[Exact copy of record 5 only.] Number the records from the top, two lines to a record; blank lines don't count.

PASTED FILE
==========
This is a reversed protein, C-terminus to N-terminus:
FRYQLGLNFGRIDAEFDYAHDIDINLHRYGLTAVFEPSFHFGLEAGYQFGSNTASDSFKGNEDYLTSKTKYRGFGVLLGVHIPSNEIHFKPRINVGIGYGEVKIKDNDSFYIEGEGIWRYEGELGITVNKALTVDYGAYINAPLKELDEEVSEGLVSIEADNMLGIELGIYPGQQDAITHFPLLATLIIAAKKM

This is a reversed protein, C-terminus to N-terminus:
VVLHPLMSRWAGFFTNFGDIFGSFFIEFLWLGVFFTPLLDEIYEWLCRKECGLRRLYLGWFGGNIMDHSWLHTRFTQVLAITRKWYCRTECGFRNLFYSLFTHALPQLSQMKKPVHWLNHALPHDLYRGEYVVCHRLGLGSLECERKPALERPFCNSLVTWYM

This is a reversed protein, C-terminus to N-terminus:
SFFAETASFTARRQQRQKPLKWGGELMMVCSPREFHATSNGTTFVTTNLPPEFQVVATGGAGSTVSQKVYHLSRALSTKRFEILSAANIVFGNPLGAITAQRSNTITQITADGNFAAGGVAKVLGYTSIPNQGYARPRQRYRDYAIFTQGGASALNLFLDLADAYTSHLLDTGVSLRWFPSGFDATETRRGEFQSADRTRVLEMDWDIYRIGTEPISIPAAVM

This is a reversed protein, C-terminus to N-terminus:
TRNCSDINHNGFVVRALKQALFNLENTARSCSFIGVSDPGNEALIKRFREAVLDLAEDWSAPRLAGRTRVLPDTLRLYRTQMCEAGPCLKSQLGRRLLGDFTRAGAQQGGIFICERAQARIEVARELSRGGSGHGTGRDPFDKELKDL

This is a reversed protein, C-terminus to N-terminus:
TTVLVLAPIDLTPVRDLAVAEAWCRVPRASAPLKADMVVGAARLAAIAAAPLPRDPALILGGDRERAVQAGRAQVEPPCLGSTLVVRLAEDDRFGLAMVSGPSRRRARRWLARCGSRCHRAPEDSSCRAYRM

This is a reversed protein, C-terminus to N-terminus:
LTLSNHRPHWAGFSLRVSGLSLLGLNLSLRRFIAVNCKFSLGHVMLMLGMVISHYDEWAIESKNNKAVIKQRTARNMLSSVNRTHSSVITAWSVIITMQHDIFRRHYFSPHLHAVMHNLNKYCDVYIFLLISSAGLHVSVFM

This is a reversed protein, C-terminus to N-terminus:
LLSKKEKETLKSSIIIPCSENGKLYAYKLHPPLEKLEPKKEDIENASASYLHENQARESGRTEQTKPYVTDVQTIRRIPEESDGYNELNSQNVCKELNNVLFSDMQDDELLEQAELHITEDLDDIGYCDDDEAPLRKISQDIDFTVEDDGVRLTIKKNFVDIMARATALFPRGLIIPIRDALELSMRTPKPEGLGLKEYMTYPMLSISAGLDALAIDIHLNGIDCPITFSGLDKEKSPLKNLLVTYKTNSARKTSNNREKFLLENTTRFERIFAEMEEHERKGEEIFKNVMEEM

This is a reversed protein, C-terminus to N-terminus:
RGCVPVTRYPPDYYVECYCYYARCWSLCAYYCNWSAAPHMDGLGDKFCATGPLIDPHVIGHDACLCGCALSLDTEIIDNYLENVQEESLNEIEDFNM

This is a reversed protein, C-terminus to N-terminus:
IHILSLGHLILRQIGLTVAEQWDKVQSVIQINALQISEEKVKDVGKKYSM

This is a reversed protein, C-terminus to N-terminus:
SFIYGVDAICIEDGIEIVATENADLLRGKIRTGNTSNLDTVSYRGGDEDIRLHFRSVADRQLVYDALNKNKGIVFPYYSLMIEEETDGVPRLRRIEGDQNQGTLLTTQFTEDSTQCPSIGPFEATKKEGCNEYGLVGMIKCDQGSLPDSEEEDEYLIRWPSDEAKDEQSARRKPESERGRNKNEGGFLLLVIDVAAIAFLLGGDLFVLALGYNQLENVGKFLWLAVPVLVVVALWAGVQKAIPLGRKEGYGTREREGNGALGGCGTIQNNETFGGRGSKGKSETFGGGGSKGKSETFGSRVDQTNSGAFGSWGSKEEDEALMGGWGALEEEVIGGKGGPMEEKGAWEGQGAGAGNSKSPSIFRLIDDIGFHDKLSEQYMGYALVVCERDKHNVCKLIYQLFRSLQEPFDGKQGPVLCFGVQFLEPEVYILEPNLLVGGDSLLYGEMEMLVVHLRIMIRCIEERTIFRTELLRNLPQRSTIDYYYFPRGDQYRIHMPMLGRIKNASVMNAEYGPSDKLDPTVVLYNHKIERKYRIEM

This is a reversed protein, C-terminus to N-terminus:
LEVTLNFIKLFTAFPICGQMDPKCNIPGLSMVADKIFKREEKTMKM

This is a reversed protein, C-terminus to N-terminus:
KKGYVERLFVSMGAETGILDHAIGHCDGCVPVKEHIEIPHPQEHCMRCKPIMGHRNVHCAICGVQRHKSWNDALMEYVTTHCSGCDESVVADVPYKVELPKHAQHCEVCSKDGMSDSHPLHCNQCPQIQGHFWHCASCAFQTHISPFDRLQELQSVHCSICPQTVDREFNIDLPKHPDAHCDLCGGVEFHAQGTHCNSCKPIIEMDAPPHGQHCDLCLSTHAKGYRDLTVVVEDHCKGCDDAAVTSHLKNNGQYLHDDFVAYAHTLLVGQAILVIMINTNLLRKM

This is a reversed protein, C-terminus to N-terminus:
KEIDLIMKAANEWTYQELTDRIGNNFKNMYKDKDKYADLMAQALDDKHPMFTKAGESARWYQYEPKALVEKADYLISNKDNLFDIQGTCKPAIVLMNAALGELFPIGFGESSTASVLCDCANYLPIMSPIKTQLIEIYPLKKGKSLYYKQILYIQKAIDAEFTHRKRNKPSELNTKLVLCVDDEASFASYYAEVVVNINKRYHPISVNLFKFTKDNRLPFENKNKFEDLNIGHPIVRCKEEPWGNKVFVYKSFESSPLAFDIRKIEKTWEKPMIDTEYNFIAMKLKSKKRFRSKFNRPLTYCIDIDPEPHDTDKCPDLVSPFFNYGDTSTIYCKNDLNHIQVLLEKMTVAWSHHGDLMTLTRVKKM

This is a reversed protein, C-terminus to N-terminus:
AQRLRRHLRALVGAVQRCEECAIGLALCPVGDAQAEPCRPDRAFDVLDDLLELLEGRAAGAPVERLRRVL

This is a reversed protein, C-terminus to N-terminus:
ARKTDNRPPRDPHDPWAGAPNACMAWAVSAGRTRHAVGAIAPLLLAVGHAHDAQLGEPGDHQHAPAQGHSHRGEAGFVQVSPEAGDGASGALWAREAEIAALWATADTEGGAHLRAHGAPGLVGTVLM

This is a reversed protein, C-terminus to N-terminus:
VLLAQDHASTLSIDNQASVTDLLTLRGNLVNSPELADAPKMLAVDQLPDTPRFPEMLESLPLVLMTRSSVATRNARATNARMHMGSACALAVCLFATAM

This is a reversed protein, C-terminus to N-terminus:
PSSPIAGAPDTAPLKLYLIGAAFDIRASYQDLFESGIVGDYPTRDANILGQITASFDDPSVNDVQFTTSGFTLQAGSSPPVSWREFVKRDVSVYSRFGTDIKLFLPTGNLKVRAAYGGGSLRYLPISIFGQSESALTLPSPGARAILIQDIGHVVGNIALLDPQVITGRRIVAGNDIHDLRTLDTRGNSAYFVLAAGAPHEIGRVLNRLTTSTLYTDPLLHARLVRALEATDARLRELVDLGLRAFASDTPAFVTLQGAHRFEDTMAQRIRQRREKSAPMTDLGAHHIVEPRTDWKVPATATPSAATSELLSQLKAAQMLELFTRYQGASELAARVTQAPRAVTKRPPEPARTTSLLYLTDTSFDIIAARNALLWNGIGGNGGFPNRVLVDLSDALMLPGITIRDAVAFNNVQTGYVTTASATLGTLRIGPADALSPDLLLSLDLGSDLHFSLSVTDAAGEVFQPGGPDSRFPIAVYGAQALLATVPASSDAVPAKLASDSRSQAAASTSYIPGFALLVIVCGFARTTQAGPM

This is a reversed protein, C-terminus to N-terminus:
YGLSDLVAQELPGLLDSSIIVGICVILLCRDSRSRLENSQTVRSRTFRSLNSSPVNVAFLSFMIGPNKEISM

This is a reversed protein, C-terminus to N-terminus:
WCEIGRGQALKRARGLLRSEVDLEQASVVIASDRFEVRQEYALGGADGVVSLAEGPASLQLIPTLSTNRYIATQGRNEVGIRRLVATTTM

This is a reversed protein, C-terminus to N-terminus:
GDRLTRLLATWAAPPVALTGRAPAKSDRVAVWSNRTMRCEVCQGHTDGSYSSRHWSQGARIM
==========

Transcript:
This is a reversed protein, C-terminus to N-terminus:
TTVLVLAPIDLTPVRDLAVAEAWCRVPRASAPLKADMVVGAARLAAIAAAPLPRDPALILGGDRERAVQAGRAQVEPPCLGSTLVVRLAEDDRFGLAMVSGPSRRRARRWLARCGSRCHRAPEDSSCRAYRM